The latest desert trip was drawing to a close. I'd spent the night at
my sister's place in Santa Clarita and then headed to Santa Barbara in
the morning to pick up my daughter for Spring break. Along the way, I
stopped in Ojai for a few easy drive-up
summits, nothing worth writing home about, but I'll write them up nonetheless.
After writing this up, I went and picked up Jackie at UCSB and she wanted to
do a hike on the way home. So I picked out a peak in the Irish Hills north of
Pismo Beach that had been on my todo list for a few years.
This one has more than 300ft of prominence, a ridge formed at the confluense
of the Ventura River and San Antonio Creek. Development has grown over the
hill, leaving little open space. There are two large water tanks at the
top and an old homestead (appears to have burned down?) just below these
on the west side. One can drive up to the concrete pads that served as the
driveways for this home and walk the short distance to the highpoint. The
fence around the tanks is formidable, but there is a gap under the gate that
a skinny person can just squeeze under. It turns out this is unnecessary
since the highest point is outside the fence on the east side. It offers
so-so views of the surrounding communities, the area quite green now with
all the rains this year.
This one is a small hill with little prominence between Mira Monte to the
west and Ojai to the east. It, too, has been completely developed. The
narrow road leading to the summit offers no public parking. The highpoint
features a small, wooden shack on someone's property and no real views. To
be honest, no real reason to visit it, either.
I'd been to the Irish Hills on several previous occasions, notably to tag a P1K
nearby. We used the same trailhead this time, nothing official and quasi-public.
That is, the lands we hiked through appear to be owned by the state, but there
is a locked gate at the start of the dirt road we used. There are no signs
indicating "No Trespassing", no signs of any kind, for that matter. There are a
few landowners with property up this way, but no homes that I've ever seen.
A few minutes after we started up, a gentleman in a pickup drove by going the
other way. He stopped to chat briefly, but gave no indication that we weren't
supposed to be there. The hike was about a mile and a half each way, taking us
a little over an hour. There is a second road that goes directly to Davis BM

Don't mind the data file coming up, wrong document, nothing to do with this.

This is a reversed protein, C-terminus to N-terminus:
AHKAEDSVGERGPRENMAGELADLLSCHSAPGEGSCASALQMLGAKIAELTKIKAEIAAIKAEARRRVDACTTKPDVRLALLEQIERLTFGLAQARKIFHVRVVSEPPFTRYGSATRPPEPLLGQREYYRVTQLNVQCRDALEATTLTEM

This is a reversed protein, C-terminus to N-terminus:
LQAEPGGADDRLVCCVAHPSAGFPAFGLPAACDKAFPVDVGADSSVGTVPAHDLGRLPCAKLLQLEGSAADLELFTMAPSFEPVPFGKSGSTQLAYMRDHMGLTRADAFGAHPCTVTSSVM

and the towers found atop it, but no road connecting our starting point and
this second road (one could probably find the start of this second road for a
more straightforward route). We could see the second road down below us about
100ft for some of the hike as they run parallel with each other for about half
a mile. We considered dropping cross-country down extremely steep slopes to
reach it, but we weren't really prepared for that (no gloves, just tennis
shoes) and there was quite a bit of poison oak that would have been difficult
to avoid. And there was a good chance we could get hurt with an out-of-control
slide on the descent. Luckily, a better option appeared when we were due east
of our summit. The roads diverge at this point, but there is a connecting
ridgeline with an old trail along it that worked nicely. We had to be careful
to watch for poison oak that encroached everywhere, but by going slowly we
were able to avoid contact. At the summit we found a beefy fence surrounding
the towers. There was no need to breech the fence however, since the highest
ground was outside the fence on the backside of where we'd approached from the
road. We found the benchmark in the tall grass and brush and views overlooking
the rugged Irish Hills to the south and west. Pismo Beach and the ocean could
be seen to the southeast and south. A line of transmission towers could be
seen descending into Diablo Canyon to the southwest where California's
only remaining nuclear power plants is hidden away. On our way back we were
entertained by about a dozen turkeys in the midst of courtship rituals, where
a handful of toms were doing their best to impress the ladies with their
plummage. This was a much better outing that the morning one.